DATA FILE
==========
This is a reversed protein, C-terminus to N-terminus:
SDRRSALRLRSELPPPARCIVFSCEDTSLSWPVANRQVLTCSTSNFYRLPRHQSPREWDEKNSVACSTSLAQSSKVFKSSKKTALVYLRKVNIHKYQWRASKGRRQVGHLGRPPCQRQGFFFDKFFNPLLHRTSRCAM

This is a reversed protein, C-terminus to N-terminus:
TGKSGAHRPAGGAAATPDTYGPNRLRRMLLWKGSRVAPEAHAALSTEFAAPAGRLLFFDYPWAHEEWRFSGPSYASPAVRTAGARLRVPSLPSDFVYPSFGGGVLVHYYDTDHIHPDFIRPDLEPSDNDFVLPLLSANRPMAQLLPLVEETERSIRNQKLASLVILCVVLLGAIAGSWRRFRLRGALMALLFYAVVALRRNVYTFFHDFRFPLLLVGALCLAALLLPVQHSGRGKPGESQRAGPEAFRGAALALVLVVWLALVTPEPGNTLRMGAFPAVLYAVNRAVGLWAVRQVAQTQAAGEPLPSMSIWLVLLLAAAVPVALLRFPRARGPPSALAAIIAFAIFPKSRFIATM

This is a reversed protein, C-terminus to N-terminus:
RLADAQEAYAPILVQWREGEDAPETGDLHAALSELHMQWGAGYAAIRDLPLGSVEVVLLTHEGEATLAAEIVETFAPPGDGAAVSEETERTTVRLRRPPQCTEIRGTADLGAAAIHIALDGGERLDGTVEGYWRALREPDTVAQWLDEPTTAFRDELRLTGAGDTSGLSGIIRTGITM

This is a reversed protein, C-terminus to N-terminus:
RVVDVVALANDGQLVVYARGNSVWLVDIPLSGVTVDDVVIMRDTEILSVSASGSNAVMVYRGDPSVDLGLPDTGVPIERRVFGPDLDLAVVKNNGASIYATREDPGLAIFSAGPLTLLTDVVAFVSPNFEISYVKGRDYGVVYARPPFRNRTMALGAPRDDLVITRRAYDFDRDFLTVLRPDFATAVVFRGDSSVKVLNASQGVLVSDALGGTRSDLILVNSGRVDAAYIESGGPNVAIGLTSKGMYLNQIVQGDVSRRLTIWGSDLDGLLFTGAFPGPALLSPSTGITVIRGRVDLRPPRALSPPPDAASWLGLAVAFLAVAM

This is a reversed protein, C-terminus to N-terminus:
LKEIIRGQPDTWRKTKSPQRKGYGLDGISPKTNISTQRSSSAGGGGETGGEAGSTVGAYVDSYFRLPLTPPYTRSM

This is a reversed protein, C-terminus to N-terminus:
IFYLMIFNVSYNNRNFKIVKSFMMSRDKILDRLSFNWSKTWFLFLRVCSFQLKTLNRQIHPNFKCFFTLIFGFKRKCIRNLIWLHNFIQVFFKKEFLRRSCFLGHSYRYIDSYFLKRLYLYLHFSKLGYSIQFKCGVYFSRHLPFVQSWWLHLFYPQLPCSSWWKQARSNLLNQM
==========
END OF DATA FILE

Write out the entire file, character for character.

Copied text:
This is a reversed protein, C-terminus to N-terminus:
SDRRSALRLRSELPPPARCIVFSCEDTSLSWPVANRQVLTCSTSNFYRLPRHQSPREWDEKNSVACSTSLAQSSKVFKSSKKTALVYLRKVNIHKYQWRASKGRRQVGHLGRPPCQRQGFFFDKFFNPLLHRTSRCAM

This is a reversed protein, C-terminus to N-terminus:
TGKSGAHRPAGGAAATPDTYGPNRLRRMLLWKGSRVAPEAHAALSTEFAAPAGRLLFFDYPWAHEEWRFSGPSYASPAVRTAGARLRVPSLPSDFVYPSFGGGVLVHYYDTDHIHPDFIRPDLEPSDNDFVLPLLSANRPMAQLLPLVEETERSIRNQKLASLVILCVVLLGAIAGSWRRFRLRGALMALLFYAVVALRRNVYTFFHDFRFPLLLVGALCLAALLLPVQHSGRGKPGESQRAGPEAFRGAALALVLVVWLALVTPEPGNTLRMGAFPAVLYAVNRAVGLWAVRQVAQTQAAGEPLPSMSIWLVLLLAAAVPVALLRFPRARGPPSALAAIIAFAIFPKSRFIATM

This is a reversed protein, C-terminus to N-terminus:
RLADAQEAYAPILVQWREGEDAPETGDLHAALSELHMQWGAGYAAIRDLPLGSVEVVLLTHEGEATLAAEIVETFAPPGDGAAVSEETERTTVRLRRPPQCTEIRGTADLGAAAIHIALDGGERLDGTVEGYWRALREPDTVAQWLDEPTTAFRDELRLTGAGDTSGLSGIIRTGITM

This is a reversed protein, C-terminus to N-terminus:
RVVDVVALANDGQLVVYARGNSVWLVDIPLSGVTVDDVVIMRDTEILSVSASGSNAVMVYRGDPSVDLGLPDTGVPIERRVFGPDLDLAVVKNNGASIYATREDPGLAIFSAGPLTLLTDVVAFVSPNFEISYVKGRDYGVVYARPPFRNRTMALGAPRDDLVITRRAYDFDRDFLTVLRPDFATAVVFRGDSSVKVLNASQGVLVSDALGGTRSDLILVNSGRVDAAYIESGGPNVAIGLTSKGMYLNQIVQGDVSRRLTIWGSDLDGLLFTGAFPGPALLSPSTGITVIRGRVDLRPPRALSPPPDAASWLGLAVAFLAVAM

This is a reversed protein, C-terminus to N-terminus:
LKEIIRGQPDTWRKTKSPQRKGYGLDGISPKTNISTQRSSSAGGGGETGGEAGSTVGAYVDSYFRLPLTPPYTRSM

This is a reversed protein, C-terminus to N-terminus:
IFYLMIFNVSYNNRNFKIVKSFMMSRDKILDRLSFNWSKTWFLFLRVCSFQLKTLNRQIHPNFKCFFTLIFGFKRKCIRNLIWLHNFIQVFFKKEFLRRSCFLGHSYRYIDSYFLKRLYLYLHFSKLGYSIQFKCGVYFSRHLPFVQSWWLHLFYPQLPCSSWWKQARSNLLNQM